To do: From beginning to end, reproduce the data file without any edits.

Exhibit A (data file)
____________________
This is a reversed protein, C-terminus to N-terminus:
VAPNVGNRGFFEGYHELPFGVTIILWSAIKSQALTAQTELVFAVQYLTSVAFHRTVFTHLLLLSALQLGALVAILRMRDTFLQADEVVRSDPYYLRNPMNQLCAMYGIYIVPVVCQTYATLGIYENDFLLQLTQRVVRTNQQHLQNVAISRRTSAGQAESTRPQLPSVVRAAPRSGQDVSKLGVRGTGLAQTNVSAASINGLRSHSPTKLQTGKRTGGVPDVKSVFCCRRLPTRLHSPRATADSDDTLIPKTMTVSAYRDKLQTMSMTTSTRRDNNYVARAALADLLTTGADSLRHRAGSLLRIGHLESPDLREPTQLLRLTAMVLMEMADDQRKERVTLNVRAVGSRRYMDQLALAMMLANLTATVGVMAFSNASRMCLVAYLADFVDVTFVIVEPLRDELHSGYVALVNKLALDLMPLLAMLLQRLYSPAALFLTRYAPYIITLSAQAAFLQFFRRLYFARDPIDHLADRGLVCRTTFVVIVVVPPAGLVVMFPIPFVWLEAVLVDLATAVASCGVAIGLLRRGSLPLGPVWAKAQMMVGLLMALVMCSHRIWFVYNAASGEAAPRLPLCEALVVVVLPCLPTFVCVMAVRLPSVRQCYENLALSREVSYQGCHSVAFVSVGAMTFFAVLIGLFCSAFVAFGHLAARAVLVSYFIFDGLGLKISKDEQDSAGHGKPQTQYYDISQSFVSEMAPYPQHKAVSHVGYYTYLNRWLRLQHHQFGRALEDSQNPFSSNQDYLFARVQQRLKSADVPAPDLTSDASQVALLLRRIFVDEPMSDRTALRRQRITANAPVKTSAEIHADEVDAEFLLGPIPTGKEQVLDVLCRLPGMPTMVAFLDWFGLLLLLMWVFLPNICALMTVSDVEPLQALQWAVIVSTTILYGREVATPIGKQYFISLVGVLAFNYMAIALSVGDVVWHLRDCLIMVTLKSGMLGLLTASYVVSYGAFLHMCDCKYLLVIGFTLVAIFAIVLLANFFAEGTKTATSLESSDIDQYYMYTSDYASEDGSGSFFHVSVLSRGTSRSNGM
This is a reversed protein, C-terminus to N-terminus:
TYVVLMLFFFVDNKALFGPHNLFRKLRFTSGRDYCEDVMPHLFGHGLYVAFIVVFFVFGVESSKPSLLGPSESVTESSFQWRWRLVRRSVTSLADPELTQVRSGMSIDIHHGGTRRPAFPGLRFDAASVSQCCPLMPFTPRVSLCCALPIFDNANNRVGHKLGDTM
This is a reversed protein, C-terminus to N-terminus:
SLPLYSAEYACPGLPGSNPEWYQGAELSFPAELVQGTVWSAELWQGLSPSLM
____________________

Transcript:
This is a reversed protein, C-terminus to N-terminus:
VAPNVGNRGFFEGYHELPFGVTIILWSAIKSQALTAQTELVFAVQYLTSVAFHRTVFTHLLLLSALQLGALVAILRMRDTFLQADEVVRSDPYYLRNPMNQLCAMYGIYIVPVVCQTYATLGIYENDFLLQLTQRVVRTNQQHLQNVAISRRTSAGQAESTRPQLPSVVRAAPRSGQDVSKLGVRGTGLAQTNVSAASINGLRSHSPTKLQTGKRTGGVPDVKSVFCCRRLPTRLHSPRATADSDDTLIPKTMTVSAYRDKLQTMSMTTSTRRDNNYVARAALADLLTTGADSLRHRAGSLLRIGHLESPDLREPTQLLRLTAMVLMEMADDQRKERVTLNVRAVGSRRYMDQLALAMMLANLTATVGVMAFSNASRMCLVAYLADFVDVTFVIVEPLRDELHSGYVALVNKLALDLMPLLAMLLQRLYSPAALFLTRYAPYIITLSAQAAFLQFFRRLYFARDPIDHLADRGLVCRTTFVVIVVVPPAGLVVMFPIPFVWLEAVLVDLATAVASCGVAIGLLRRGSLPLGPVWAKAQMMVGLLMALVMCSHRIWFVYNAASGEAAPRLPLCEALVVVVLPCLPTFVCVMAVRLPSVRQCYENLALSREVSYQGCHSVAFVSVGAMTFFAVLIGLFCSAFVAFGHLAARAVLVSYFIFDGLGLKISKDEQDSAGHGKPQTQYYDISQSFVSEMAPYPQHKAVSHVGYYTYLNRWLRLQHHQFGRALEDSQNPFSSNQDYLFARVQQRLKSADVPAPDLTSDASQVALLLRRIFVDEPMSDRTALRRQRITANAPVKTSAEIHADEVDAEFLLGPIPTGKEQVLDVLCRLPGMPTMVAFLDWFGLLLLLMWVFLPNICALMTVSDVEPLQALQWAVIVSTTILYGREVATPIGKQYFISLVGVLAFNYMAIALSVGDVVWHLRDCLIMVTLKSGMLGLLTASYVVSYGAFLHMCDCKYLLVIGFTLVAIFAIVLLANFFAEGTKTATSLESSDIDQYYMYTSDYASEDGSGSFFHVSVLSRGTSRSNGM
This is a reversed protein, C-terminus to N-terminus:
TYVVLMLFFFVDNKALFGPHNLFRKLRFTSGRDYCEDVMPHLFGHGLYVAFIVVFFVFGVESSKPSLLGPSESVTESSFQWRWRLVRRSVTSLADPELTQVRSGMSIDIHHGGTRRPAFPGLRFDAASVSQCCPLMPFTPRVSLCCALPIFDNANNRVGHKLGDTM
This is a reversed protein, C-terminus to N-terminus:
SLPLYSAEYACPGLPGSNPEWYQGAELSFPAELVQGTVWSAELWQGLSPSLM